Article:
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Your Environment. Your Health.

Progress Reports: Oregon State University: Developing and Evaluating Technology to Measure PAH Fate and Exposures

Superfund Research Program

Developing and Evaluating Technology to Measure PAH Fate and Exposures

Project Leader: Kim A. Anderson
Grant Number: P42ES016465
Funding Period: 2009-2025

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Progress Reports

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One passive sampling device was further developed as part of the biological response indicator devices for gauging environmental stressor.  The background level from the previous generation of passive sampling devices (PSD) was reduced by over a factor of 100 compared with the previous versions.  Reduction in background in PSD allows for greater sensitivity of PAHs.  The PSD that were further developed were then deployed in the field in the Willamette River, Oregon.  The deployments were from summer through fall 2009 at two Superfund sites, the Portland Harbor Mega-Superfund and the remediated McCormick and Baxter Superfund sites.  The bio-analytical tool, PSD, was further validated in some initial zebrafish studies.  There were no additional zebrafish biological responses above control with the blank, negative control, PSDs.  The new PSD will be used in zebrafish bridging studies to investigate exposure effects.  The field samples from 2009 are currently in the process of clean-up, extraction, and quantifying for PAHs.  Two analytical methods were further developed for a wider range of PAH including alkylated PAHs and oxy-PAH, final validation of the methods is on-going.  The large list of analytes allows us to better understand the total PAH picture.  Identifying and quantifying a larger range of PAH analytes allows the research team to better understand risk, and allows us them better understand PAH fate, as well as profiling potential PAH sources.  Therefore expansion of the researcher's analytical capabilities is an important accomplishment.  These methods will subsequently be use on the field deployed PSD from 2009.   Initial data indicate that oxy-PAHs are sequestered by the new PSD, and that they are present at the Portland Harbor Mega-Superfund site.  A small data set of field-deployed PSDs were used in a zebrafish exposure dose response study.  Initial data evaluation and modeling with the pilot test set are underway.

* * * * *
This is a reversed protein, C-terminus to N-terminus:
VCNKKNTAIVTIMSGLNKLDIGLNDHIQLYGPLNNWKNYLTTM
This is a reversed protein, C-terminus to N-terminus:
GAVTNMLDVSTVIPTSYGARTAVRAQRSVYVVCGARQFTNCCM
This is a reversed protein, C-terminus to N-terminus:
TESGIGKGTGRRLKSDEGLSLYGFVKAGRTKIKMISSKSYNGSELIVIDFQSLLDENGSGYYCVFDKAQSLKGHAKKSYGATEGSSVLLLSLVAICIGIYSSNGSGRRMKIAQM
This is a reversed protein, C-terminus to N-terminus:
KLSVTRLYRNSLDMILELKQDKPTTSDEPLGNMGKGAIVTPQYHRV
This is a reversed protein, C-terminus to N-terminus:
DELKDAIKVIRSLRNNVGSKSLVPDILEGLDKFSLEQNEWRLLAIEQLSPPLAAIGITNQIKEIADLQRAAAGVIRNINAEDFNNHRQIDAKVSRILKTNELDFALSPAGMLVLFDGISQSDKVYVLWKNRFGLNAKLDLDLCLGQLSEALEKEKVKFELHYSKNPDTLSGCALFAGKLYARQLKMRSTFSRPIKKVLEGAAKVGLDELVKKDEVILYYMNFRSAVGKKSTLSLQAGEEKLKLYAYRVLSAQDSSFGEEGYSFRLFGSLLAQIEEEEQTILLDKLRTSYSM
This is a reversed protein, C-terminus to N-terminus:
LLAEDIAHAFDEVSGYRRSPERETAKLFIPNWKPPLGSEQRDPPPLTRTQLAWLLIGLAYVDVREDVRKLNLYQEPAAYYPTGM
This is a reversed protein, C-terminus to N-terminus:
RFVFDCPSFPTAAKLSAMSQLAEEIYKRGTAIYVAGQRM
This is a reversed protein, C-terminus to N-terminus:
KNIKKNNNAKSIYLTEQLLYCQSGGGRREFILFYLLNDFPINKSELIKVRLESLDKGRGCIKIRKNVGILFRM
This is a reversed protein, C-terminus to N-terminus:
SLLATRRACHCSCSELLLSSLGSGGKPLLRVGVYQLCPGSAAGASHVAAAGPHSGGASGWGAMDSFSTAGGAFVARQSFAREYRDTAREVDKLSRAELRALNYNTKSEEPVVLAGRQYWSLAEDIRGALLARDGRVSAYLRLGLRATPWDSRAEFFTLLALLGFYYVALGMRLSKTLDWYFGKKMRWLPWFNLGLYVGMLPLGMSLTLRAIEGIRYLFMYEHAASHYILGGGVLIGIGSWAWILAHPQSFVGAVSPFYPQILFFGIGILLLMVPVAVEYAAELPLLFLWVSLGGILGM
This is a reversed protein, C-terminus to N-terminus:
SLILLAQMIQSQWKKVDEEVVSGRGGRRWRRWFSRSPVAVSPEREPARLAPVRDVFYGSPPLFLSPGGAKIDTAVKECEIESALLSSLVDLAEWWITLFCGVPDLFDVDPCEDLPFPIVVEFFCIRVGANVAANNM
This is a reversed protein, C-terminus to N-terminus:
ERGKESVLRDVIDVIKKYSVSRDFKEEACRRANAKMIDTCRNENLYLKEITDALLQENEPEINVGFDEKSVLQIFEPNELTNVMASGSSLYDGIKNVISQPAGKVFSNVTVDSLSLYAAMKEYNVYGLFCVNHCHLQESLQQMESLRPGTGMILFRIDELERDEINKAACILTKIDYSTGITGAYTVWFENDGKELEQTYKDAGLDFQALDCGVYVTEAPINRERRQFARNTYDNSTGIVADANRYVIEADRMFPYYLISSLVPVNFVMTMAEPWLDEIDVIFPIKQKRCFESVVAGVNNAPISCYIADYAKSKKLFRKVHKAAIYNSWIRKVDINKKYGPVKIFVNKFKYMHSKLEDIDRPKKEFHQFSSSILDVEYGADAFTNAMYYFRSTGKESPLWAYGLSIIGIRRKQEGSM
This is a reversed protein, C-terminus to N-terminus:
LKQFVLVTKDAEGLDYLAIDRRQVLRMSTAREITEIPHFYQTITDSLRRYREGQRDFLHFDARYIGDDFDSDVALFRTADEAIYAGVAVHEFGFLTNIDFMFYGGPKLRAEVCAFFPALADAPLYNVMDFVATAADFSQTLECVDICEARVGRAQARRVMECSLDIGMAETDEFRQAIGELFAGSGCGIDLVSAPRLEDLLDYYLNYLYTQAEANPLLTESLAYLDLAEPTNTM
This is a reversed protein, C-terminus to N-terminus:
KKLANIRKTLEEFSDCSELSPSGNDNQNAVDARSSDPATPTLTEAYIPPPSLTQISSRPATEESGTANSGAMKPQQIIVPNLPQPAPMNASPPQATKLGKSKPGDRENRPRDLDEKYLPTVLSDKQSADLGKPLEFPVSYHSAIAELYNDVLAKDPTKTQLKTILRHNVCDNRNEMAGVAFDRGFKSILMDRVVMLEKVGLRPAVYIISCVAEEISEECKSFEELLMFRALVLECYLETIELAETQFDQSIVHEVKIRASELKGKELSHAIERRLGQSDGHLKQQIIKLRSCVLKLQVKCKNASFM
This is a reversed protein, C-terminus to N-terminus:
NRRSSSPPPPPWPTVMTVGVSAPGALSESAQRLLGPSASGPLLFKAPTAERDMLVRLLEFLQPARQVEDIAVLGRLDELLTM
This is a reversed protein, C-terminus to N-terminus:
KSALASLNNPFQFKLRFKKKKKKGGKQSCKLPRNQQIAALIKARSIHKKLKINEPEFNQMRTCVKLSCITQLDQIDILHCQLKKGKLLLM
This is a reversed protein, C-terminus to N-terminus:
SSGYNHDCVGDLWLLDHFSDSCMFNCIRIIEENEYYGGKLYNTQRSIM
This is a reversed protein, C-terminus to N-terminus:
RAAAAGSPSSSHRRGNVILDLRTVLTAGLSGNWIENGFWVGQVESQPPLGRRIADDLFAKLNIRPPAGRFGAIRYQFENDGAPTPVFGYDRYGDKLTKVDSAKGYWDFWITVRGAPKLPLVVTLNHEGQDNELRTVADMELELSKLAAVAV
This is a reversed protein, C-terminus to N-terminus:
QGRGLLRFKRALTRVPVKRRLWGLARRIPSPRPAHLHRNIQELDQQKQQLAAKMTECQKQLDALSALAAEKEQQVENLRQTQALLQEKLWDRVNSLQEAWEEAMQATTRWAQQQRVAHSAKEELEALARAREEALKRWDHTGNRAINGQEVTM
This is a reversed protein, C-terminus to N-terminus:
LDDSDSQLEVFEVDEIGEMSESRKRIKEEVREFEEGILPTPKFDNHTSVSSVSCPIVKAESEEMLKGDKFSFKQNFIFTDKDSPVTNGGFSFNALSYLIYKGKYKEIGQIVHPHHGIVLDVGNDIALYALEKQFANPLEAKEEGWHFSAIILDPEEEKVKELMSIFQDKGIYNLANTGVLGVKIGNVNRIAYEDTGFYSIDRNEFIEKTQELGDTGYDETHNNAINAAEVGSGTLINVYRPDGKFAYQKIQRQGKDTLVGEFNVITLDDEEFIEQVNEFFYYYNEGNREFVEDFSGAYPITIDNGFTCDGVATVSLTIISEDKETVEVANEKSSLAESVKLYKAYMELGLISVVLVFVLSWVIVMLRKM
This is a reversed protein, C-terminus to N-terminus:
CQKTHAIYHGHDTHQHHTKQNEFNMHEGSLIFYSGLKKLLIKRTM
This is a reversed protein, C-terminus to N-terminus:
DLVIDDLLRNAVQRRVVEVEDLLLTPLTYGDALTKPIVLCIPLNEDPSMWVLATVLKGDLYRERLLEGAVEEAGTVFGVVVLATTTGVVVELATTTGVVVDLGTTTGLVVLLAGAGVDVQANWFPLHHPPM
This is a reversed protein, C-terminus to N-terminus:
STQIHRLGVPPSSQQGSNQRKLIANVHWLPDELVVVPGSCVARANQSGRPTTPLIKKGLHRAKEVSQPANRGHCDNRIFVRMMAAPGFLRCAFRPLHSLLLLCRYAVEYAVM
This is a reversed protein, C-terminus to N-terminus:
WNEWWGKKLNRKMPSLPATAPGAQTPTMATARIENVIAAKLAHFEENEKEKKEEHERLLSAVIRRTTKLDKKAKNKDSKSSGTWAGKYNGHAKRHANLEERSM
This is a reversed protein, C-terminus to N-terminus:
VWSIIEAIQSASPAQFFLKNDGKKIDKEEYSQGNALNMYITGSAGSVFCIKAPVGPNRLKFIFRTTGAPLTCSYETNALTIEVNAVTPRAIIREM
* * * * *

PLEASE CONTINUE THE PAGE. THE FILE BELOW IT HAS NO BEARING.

A total of six presentations have been made, two each at the Pacific Northwest Society of Environmental Toxicology and Chemistry, the North American Society of Environmental Toxicology and Chemistry annual meeting and the Superfund Research Program annual meeting.  One joint manuscript with Dr. Tanguay of the Mechanisms of PAH-induced Developmental Toxicity project is under development, and another manuscript is under development with the Analytical Chemistry Research Support Core.  The research team has also been invited to present at the EPRI MGP (manufactured gas plant) Symposium in Houston January 2010.

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